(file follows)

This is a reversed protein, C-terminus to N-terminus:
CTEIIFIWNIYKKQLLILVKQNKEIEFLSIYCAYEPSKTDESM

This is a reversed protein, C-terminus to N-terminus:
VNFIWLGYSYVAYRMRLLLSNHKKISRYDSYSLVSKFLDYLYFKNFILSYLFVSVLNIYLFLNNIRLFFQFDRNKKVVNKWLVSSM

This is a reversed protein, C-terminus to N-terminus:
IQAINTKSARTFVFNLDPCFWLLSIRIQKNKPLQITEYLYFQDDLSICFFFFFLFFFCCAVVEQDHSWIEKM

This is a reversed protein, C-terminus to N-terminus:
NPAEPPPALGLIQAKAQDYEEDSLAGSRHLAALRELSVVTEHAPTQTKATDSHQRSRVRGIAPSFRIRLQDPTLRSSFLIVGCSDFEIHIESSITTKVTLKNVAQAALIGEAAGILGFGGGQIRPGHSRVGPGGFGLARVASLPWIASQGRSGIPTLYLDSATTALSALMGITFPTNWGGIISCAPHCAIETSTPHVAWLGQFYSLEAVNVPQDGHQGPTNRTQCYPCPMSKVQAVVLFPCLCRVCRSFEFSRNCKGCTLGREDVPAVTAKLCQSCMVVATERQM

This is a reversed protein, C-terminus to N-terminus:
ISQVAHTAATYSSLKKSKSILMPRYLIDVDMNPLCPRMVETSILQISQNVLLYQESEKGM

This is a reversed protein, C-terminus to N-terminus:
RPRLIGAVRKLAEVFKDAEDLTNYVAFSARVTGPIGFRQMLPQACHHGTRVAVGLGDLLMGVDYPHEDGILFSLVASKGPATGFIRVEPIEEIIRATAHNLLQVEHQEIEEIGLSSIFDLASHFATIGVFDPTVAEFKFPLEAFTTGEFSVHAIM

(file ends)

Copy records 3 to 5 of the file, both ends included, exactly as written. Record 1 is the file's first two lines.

This is a reversed protein, C-terminus to N-terminus:
IQAINTKSARTFVFNLDPCFWLLSIRIQKNKPLQITEYLYFQDDLSICFFFFFLFFFCCAVVEQDHSWIEKM

This is a reversed protein, C-terminus to N-terminus:
NPAEPPPALGLIQAKAQDYEEDSLAGSRHLAALRELSVVTEHAPTQTKATDSHQRSRVRGIAPSFRIRLQDPTLRSSFLIVGCSDFEIHIESSITTKVTLKNVAQAALIGEAAGILGFGGGQIRPGHSRVGPGGFGLARVASLPWIASQGRSGIPTLYLDSATTALSALMGITFPTNWGGIISCAPHCAIETSTPHVAWLGQFYSLEAVNVPQDGHQGPTNRTQCYPCPMSKVQAVVLFPCLCRVCRSFEFSRNCKGCTLGREDVPAVTAKLCQSCMVVATERQM

This is a reversed protein, C-terminus to N-terminus:
ISQVAHTAATYSSLKKSKSILMPRYLIDVDMNPLCPRMVETSILQISQNVLLYQESEKGM